The rampant growth of the UK wine market has ground to a sharp halt with sales falling at their steepest rate in living memory as consumers suffer the effects of rising taxes and the economic downturn.
Wines sales in Britain have soared this decade and the market grew 6 per cent to £5.6bn in the year to the end of February, according to Nielsen, the market research company.
However, that growth has now come to a sharp halt with off-trade sales in the four weeks to May 17 down 5 per cent, or about 4.5m bottles, against the same period last year.
The scale of the decline will be a blow to UK wine retailers who have seen demand grow strongly in recent years as consumers turned away from beer.
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Jeremy Beadles, chief executive of the Wine and Spirit Trade Association, blamed the government's taxation of the drinks sector for playing a big part in the decline. The government in March pledged to raise duty on wine by 14p a bottle and a further 2 per cent above inflation annually until 2012.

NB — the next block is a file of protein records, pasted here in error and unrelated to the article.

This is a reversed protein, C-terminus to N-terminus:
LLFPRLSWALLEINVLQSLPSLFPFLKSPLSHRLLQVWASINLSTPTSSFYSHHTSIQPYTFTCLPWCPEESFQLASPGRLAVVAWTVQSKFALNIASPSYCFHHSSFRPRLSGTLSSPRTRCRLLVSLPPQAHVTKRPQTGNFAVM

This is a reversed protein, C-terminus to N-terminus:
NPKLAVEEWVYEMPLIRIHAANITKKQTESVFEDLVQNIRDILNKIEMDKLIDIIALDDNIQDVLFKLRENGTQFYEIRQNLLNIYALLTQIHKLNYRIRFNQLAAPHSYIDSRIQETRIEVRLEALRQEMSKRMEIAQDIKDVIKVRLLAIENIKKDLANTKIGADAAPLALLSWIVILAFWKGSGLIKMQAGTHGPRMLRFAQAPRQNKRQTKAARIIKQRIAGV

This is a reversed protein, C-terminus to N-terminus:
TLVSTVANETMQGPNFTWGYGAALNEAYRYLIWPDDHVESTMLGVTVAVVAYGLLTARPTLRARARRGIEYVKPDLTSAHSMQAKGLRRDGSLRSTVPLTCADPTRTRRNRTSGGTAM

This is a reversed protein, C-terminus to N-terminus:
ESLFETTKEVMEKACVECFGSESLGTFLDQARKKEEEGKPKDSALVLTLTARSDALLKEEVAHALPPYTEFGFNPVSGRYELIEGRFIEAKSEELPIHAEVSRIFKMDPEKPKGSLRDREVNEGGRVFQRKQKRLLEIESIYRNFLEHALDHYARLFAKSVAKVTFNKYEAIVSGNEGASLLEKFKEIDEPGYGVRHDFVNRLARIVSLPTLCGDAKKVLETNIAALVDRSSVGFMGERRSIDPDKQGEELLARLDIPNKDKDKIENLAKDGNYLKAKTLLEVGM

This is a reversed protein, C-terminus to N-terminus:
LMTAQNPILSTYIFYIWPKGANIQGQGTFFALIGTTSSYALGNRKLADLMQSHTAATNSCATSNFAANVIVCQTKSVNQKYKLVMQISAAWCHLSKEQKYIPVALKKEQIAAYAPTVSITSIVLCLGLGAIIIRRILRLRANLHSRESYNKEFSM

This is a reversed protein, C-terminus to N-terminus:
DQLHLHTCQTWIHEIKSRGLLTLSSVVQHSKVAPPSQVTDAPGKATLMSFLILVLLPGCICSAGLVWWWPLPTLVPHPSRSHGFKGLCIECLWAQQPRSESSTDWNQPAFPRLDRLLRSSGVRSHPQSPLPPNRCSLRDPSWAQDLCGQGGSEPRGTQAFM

"Consumers are facing skyrocketing costs for everything from bread and milk to petrol. Now we're seeing those increases effecting sales of alcohol," he said. "Politicians are making it worse with their tax increases and should remove the burden of higher taxes and end their pledge to raise taxes even higher."
The WSTA said that if the decline continued the UK wine market would be unlikely to see any growth this year.
Nielsen does not track changes on a monthly basis but industry insiders said they cannot remember a time when the sales declines has been so sharp.
Majestic last week reported a 3.4pc increase in pre-tax profits in the year to the end of March, but chief executive Tim How said that had come through price increases rather than higher sales volumes.
Wine sales have seen strong demand in recent years in pubs and bars but the on-trade is seeing declining drink sales as people begin to spend less.
The sector has also been hit hard by the smoking ban.
Any further decrease in wine consumption as drinkers seek cheaper alternatives or simply go out less will be a further blow.